Trained musicians frequently use the term “masterclass,” but this term is not as well known in other professions. It’s like a secret musical word; we see it in brochures or hear artists talk about “that masterclass I sang for.” But for the most part, musicians learn about masterclasses during college. And if music isn’t your major in college, why would you know what a masterclass is?
Even if you aren’t familiar with masterclasses right now, if you ever have the opportunity to sing in one, you should absolutely take it. Masterclasses present a special opportunity to share, learn, and perform in a safe and supportive environment. Some singers come out of masterclasses completely transformed.
Part Performance, Part Lesson
In a normal music lesson, it’s just you and your teacher. You warm up, do vocal exercises, and work on assigned repertoire.
A masterclass is a special type of music lesson. In a masterclass, you (the musician) are having a shortened lesson, or coaching, in front of a group of people. Oftentimes, it is a special event where musicians have the opportunity to perform a song for a renowned professional.
In college, a masterclass where you perform for your teacher and fellow students may occur weekly. Three to four performers often fit into the space of a single class.
How It Works
During a masterclass, you perform one song for the instructor/artist and audience. At the end of the song, you’ll often get applause–it’s not easy to sing in front of a group of peers! Then the instructor might begin to ask you questions. She or he may ask you:
"How did you feel about that performance?"
"What were you thinking as you sang?"
"How does the character feel?"
"Where is the climax of the song?"
"What kind of body language do you think you should be presenting?"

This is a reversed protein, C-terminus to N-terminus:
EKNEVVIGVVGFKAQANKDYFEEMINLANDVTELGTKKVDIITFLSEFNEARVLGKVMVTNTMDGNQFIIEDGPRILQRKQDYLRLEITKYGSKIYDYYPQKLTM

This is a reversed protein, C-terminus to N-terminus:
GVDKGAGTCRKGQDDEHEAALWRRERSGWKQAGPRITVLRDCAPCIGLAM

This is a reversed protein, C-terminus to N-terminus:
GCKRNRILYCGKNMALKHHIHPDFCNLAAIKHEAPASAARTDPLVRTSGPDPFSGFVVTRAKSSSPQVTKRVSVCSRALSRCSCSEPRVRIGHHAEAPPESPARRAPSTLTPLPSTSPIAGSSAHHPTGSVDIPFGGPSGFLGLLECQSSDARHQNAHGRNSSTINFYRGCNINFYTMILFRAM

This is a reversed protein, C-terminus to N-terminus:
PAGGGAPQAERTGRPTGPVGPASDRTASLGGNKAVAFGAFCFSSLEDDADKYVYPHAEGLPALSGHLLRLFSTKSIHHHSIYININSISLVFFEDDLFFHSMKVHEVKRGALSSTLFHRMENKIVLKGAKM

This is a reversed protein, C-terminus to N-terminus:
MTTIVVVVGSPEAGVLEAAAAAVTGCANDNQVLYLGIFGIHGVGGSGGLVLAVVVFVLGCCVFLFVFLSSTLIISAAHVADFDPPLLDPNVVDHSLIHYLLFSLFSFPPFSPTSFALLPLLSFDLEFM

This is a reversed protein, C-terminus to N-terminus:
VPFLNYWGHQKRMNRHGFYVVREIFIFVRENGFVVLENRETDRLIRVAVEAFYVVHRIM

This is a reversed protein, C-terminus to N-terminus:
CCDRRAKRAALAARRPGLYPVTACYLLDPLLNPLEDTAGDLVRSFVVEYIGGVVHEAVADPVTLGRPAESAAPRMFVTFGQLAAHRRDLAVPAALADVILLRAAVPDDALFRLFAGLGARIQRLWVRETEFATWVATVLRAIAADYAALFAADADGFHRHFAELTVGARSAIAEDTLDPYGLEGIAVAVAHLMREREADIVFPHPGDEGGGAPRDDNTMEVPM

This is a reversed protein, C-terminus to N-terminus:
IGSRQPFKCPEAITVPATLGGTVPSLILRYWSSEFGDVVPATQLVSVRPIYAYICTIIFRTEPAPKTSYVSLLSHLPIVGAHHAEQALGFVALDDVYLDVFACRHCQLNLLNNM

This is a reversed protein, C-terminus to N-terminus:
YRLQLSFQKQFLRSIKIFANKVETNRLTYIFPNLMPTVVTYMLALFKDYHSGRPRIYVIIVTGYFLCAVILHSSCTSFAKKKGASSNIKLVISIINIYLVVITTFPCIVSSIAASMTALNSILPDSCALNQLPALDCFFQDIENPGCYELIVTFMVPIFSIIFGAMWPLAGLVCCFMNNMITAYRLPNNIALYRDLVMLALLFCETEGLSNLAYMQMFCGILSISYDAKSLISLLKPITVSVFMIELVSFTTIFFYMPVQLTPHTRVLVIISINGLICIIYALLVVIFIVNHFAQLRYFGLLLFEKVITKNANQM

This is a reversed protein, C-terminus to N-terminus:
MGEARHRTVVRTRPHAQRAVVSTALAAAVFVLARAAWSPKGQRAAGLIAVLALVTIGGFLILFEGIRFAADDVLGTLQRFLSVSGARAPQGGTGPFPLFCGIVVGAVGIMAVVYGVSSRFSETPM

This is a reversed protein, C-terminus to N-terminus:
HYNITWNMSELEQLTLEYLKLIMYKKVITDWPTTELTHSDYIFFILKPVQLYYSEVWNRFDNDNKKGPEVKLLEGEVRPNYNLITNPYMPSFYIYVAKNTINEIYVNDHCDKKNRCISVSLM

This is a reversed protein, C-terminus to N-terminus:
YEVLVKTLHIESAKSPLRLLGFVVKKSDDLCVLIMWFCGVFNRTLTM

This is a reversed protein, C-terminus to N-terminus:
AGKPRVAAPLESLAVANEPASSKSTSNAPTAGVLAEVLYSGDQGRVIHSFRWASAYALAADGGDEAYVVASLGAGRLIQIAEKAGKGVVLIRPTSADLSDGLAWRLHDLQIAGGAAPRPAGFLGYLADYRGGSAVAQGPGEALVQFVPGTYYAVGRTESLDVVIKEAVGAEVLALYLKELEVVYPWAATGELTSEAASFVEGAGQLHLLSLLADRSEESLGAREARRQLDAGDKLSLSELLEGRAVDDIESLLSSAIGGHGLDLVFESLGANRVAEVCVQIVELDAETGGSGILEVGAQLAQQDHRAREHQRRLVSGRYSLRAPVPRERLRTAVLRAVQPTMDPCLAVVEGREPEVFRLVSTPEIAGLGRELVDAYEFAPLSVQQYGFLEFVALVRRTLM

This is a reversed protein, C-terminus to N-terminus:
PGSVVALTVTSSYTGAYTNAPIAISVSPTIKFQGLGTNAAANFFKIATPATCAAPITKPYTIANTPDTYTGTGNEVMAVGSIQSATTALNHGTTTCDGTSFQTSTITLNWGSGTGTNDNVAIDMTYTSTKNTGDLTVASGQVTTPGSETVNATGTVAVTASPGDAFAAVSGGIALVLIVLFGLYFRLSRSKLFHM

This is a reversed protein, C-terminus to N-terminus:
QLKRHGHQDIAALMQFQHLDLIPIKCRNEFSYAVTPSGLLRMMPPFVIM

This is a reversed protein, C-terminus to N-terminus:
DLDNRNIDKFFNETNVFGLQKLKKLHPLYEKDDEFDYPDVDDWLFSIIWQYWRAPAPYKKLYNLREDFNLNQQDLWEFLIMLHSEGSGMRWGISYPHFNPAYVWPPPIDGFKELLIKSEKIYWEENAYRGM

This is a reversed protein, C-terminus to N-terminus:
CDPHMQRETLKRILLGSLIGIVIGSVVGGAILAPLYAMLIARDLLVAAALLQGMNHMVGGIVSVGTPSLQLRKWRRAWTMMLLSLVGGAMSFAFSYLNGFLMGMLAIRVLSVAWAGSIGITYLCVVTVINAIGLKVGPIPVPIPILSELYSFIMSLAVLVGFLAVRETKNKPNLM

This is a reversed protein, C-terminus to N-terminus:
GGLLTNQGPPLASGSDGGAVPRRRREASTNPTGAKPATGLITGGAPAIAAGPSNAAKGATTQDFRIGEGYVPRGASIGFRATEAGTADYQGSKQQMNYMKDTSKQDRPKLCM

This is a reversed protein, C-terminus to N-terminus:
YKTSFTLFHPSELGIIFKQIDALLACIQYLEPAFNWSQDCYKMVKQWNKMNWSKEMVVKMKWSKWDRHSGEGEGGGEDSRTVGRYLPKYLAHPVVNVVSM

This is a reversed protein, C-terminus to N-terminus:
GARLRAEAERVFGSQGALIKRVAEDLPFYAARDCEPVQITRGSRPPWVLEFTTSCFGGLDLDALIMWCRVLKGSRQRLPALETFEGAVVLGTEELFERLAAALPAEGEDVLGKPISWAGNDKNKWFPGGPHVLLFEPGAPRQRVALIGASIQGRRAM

The teacher may also ask you to experiment. You may get instructions such as:
"Try singing this with your eyes closed."
"Sing the first phrase on 'oooo.' "
"Please run around as you sing the chorus."
Through these questions and suggestions, the instructor may ask you to sing a particular part of the song again (or again and again!) He or she may ask you to try a new warm up or even engage in a physical activity. Some instructors also like to engage the audience in their reaction or impressions.
Masterclass Memory Lane
My first public masterclass was with famed soprano Sylvia McNair in front of The Cleveland Orchestra Chorus. I was 20 years old and I chose to sing the aria "Porgi, amor" from Mozart’s The Marriage of Figaro. It was very exciting, but also quite daunting! The translation of "Porgi, amor" is:
Grant, Love, some relief to my sorrow, to my sighing!
Either give me back my beloved, or just let me die!
In my 15 minutes with Ms. McNair, I learned to channel my inner heartbreak and despair. She helped me find new ways to express the song through posture, movement, and tone.
How To Ace Your First Masterclass
So how can you nail your first masterclass? It’s important to select something you are quite comfortable performing. If you have the music memorized, you can connect better with the music and text, but be sure to bring a copy of the score for the accompanist still. Also, know that even if you choose a song you’ve sung many times, the teacher in a masterclass may find new ways for you to perform the song.
Above all, know this: A masterclass is a safe environment. The instructor, performer, and audience are all there to learn how to improve. It’s a wonderful experience because you learn from professionals, gaining insights and techniques that you might not have learned otherwise. So if you are ever asked to sing in a masterclass, seize the opportunity! You’ll be glad you did.